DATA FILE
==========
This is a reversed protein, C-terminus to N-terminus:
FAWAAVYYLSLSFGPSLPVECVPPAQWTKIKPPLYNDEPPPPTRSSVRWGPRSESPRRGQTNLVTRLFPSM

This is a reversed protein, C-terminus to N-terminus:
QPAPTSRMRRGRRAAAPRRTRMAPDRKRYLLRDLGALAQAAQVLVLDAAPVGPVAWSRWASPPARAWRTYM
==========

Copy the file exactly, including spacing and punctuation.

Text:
This is a reversed protein, C-terminus to N-terminus:
FAWAAVYYLSLSFGPSLPVECVPPAQWTKIKPPLYNDEPPPPTRSSVRWGPRSESPRRGQTNLVTRLFPSM

This is a reversed protein, C-terminus to N-terminus:
QPAPTSRMRRGRRAAAPRRTRMAPDRKRYLLRDLGALAQAAQVLVLDAAPVGPVAWSRWASPPARAWRTYM